The range of criminal activity at the border now extends beyond drugs to include smuggling of arms, people, vehicles, financial instruments, environmentally dangerous substances, endangered species, and archeological objects. Such widespread trafficking involves complex, high-level criminal-political alliances that local lawenforcement alone can’t address. Researchers of the region, as well as officials from both capitals, now see the border as a set of systemic problems that threaten the economic, political, and social health of their countries as a whole.
Organized Crime and Democratic Governability brings together scholars and specialists, including current and former government officials, from both sides of the border to trace the history and define the reality of this situation. Their diverse perspectives place the issue of organized crime in historical, political, economic, and cultural contexts unattainable by single-author studies. Contributors examine broad issues related to the political systems of both countries, as well as the specific actors—crime gangs, government officials, prosecutors, police, and the military—involved in the ongoing drama of the border. Editors Bailey and Godson provide an interpretive frame, a “continuum of governability,” that will guide researchers and policymakers toward defining goals and solutions to the complex problem that, along with a border, the United States and Mexico now share.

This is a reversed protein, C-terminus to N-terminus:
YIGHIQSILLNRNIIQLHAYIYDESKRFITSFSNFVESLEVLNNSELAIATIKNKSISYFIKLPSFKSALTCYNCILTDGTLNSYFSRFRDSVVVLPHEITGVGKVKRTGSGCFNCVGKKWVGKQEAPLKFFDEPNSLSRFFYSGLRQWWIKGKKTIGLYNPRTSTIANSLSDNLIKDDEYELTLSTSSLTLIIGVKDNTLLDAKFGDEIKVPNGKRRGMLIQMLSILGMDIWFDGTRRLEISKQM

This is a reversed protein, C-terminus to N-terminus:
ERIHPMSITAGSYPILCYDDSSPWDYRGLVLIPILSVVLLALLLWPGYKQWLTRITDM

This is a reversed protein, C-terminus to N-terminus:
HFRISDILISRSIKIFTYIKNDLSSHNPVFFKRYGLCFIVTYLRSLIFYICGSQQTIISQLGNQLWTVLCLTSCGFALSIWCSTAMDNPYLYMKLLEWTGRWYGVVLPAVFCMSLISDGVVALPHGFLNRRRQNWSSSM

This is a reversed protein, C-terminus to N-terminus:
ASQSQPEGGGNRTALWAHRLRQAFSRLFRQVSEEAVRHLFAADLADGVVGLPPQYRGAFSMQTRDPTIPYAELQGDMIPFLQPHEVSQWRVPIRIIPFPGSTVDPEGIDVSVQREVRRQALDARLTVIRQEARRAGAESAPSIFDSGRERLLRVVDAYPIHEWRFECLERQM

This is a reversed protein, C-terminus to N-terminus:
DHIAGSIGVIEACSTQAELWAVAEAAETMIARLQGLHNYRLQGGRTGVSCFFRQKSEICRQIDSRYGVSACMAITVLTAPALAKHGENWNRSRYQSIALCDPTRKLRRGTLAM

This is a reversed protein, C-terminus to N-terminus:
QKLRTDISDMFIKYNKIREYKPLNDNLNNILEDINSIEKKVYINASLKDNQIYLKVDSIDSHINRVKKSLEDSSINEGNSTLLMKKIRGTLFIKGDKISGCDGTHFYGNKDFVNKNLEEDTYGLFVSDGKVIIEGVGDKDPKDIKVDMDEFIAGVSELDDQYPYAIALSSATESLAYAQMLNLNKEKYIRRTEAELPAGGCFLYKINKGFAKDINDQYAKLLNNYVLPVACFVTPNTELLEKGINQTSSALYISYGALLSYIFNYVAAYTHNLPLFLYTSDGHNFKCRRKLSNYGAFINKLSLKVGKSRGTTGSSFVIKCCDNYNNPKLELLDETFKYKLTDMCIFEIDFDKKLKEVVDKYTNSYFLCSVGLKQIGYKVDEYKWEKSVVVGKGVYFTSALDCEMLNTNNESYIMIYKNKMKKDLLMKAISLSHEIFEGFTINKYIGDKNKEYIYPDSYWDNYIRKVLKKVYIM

According to the Elliot Ness myth, which has been widely disseminated through books, television shows, and movies, Ness and the Untouchables defeated Al Capone by marshaling superior firepower. In Scarface Al and the Crime Crusaders, Dennis Hoffman presents a fresh new perspective on the downfall of Al Capone. To debunk the Eliot Ness myth, he shows how a handful of private citizens brought Capone to justice by outsmarting him rather than by outgunning him.
Drawing on previously untapped sources, Hoffman dissects what he terms a “private war” against Capone. He traces the behind-the-scenes work of a few prominent Chicago businessmen from their successful lobbying of presidents Coolidge and Hoover on behalf of federal intervention to the trial, sentencing, and punishment of Al Capone. Hoffman also reconstructs in detail a number of privately sponsored citizen initiatives directed at stopping Capone. These private ventures included prosecuting the gangsters responsible for election crimes; establishing a crime lab to assist in gangbusting; underwriting the costs of the investigation of the Jake Lingle murder; stigmatizing Capone; and protecting the star witnesses for the prosecution in Al Capone’s income tax evasion case.